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S.C. Rules of Professional Conduct:  1.1, 1.3, 1.6, and 4.2.

Facts:  Lawyer A currently represents the prospective buyer of a certain property, and is aware that Lawyer B represents the purported seller of that property.  Lawyer A desires to have a notice sent to the owner of the property, mailed to the owner’s address listed on file with the local tax office.  Lawyer A believes this mailing would help ensure the real owner was on notice of the purported sale prior to the recordation of any deeds that may be fraudulent.  Lawyer A would like to send the letter directly, rather than have Lawyer B mail the notice, but Lawyer B does not consent to direct contact with their client.

For context, in June of 2023, the U.S. Secret Service observed a sharp increase in reports of real estate fraud. Through the release of an information sheet of these types of real estate scams, USSS provided information about criminals posing as real property owners and negotiating the sale of properties they have identified as vacant or unencumbered by liens.

Fraudulent sellers in such circumstances pose as the property owner and may even engage a real estate agent to list the targeted property for sale, requesting it be listed below current market value to generate immediate interest. The fraudulent sellers may even request no marketing signs, purportedly so “nosy neighbors” will not discover that the property is being sold.  The fraudulent seller also demonstrates a preference for a cash buyer and quickly accepts an offer, but then refuses to sign closing documents in person, seeking a mail-away or remote notary signing. The fraudulent seller (or co-conspirator) also impersonates the notary and provides falsified documents to the title company or closing attorney.  All communication is electronic, not in person.  The title company or closing attorney unwittingly transfers the closing proceeds to fraudulent seller, who then disappears before any later discovery of the fraud by the true owner or those involved in the transaction.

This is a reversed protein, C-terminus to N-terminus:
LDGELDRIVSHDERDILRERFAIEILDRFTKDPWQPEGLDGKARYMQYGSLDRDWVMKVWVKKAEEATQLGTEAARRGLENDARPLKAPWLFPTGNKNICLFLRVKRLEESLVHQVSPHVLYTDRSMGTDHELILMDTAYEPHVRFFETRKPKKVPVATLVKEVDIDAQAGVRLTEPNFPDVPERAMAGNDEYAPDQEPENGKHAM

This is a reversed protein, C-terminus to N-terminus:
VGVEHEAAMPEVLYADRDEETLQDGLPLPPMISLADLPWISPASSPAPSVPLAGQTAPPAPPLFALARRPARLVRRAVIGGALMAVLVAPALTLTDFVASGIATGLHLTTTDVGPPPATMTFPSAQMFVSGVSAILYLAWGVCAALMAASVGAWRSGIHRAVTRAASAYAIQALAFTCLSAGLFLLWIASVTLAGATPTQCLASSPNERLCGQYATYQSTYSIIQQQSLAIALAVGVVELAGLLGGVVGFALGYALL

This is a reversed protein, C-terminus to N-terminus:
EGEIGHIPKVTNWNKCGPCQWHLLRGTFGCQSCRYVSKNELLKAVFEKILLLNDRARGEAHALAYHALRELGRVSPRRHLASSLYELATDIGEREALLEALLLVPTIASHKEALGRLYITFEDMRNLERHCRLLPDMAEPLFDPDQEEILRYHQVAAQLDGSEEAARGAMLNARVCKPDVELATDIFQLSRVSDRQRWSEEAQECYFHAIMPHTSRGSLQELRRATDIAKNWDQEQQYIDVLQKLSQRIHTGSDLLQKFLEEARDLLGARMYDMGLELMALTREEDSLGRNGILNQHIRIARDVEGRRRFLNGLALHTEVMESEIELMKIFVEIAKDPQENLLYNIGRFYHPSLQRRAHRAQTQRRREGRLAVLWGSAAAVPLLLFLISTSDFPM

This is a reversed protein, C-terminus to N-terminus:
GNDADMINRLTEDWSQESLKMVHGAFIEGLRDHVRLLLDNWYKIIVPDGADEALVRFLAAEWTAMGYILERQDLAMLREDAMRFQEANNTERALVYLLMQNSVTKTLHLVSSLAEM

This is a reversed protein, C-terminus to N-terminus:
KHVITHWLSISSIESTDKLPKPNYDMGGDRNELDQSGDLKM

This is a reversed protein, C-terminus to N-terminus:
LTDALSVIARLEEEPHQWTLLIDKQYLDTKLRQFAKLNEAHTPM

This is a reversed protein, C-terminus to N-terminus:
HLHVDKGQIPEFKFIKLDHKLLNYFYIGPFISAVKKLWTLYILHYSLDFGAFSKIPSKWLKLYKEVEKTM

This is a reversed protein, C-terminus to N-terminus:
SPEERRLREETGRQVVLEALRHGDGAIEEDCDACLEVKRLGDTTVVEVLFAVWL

Inquirer is aware of one such real estate scam having occurred in the Upstate, with the true owner contacting the buyer’s attorney after receiving receipt of paid taxes.

Question Presented:  May Lawyer A, who represents the prospective buyer in real estate transaction, send a letter to the owner of the subject property’s address listed with the tax office in an attempt to put them on notice that a closing is taking place, when the purported seller is known to be represented by Lawyer B who does not consent to such contact?

Summary:   No.  Lawyer A would violate Rule 4.2 if Lawyer A communicates directly in any way with the represented purported seller without the consent of Lawyer B, unless the communication is otherwise allowed by law or court order.  Lawyer A has an obligation under Rules 1.1 and 1.3 to take all action necessary to verify the seller and protect Lawyer A’s client, but may not employ means that otherwise violate the Rules of Professional Conduct.  However, “Parties to a matter may communicate directly with each other, and a lawyer is not prohibited from advising a client concerning a communication that the client is legally entitled to make.” Rule 4.2, Cmt. 4.